The Thursday Murder Club by Richard Osman

This book is a delightful blend of mystery and humour, set in a cozy retirement village where a group of four seniors meets weekly to investigate cold cases. When a murder occurs right on their doorstep, they spring (figuratively, they’re pushing 80 after all) into action.

Outside of the amateur lead detectives, The Thursday Murder Club has a fun and vibrant cast. Including actual police detectives Chris and Donna, and ‘no job too big or small, legal or otherwise’ Bogdan Jankowski.

The Thursday Murder Club explores themes of mortality, friendship, and the resilience of the human spirit in a light-hearted way. It’s a feel-good mystery that doesn’t take itself too seriously but still delivers clever twists and a satisfying conclusion.

With its blend of cozy mystery, sharp wit, and heartwarming characters, The Thursday Murder Club is perfect for readers seeking a light-hearted yet engaging read that will leave them eagerly awaiting the next instalment of the club’s adventures. 

The Secret Lives of Booksellers and Librarians: True stories of the magic of reading by James Patterson and Matt Eversmann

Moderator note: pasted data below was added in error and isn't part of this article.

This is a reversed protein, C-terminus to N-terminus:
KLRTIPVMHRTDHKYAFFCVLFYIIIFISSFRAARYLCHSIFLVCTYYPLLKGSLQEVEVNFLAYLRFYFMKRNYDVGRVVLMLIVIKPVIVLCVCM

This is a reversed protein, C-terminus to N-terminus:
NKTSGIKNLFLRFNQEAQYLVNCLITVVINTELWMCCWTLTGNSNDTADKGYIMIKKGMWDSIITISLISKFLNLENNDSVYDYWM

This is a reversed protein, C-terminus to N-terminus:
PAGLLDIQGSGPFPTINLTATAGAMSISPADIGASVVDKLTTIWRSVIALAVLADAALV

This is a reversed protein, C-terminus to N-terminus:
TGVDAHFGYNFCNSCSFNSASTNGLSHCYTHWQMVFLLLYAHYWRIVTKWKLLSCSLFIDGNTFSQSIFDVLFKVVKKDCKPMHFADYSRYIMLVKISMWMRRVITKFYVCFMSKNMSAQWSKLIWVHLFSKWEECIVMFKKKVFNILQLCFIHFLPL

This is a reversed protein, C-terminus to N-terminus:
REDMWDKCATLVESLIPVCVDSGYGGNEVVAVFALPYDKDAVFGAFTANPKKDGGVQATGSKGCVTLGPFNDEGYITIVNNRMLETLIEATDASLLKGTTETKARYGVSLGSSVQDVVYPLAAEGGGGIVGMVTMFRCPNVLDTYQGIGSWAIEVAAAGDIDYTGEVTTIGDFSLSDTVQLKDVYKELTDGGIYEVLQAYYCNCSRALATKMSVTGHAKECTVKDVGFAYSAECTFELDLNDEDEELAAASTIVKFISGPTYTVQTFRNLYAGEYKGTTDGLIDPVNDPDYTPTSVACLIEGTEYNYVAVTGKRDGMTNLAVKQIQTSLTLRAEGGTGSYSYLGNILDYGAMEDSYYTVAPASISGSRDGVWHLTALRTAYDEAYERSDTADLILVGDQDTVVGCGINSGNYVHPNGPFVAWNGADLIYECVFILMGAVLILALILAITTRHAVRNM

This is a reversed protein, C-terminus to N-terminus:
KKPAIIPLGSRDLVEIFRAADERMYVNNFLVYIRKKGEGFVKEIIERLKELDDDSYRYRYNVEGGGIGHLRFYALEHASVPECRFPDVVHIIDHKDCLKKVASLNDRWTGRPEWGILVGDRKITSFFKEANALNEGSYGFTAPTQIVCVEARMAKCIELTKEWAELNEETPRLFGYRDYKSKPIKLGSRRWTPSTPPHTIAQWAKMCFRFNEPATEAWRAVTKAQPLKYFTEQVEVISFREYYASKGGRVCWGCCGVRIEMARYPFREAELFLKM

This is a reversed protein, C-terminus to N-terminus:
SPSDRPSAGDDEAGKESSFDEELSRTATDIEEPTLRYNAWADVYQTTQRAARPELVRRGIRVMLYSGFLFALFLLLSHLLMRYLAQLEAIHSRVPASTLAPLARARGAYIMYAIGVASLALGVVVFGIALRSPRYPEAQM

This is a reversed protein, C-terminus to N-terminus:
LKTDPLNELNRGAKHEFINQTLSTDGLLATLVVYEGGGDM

This is a wonderful book that may restore your belief that reading is not over. It is a collection of responses from booksellers across the US testifying to how important books and reading are to their communities. A wide range of independent and chain book store managers and staff discuss their daily job of matching books to people’s requests, allowing pets into their shops and satisfying the most strange yet common enquiry- ‘that book with the blue cover’?

Similarly, a wide range of librarians, both public and school, respond to how they meet the needs of their clientele – helping people navigate employment forms, book signings, tool lending and the students who just want to unload their ‘stuff’ to a librarian. Sadly, there are responses outlining the challenges to books within school libraries and how librarians have had to collaborate and meet those challenges, often coming from people who have not read the book they want banned. Despite being set in the US, this is a book Australian readers and lovers of books will cherish and be reminded of the joy of holding a book.

Brendan Ryan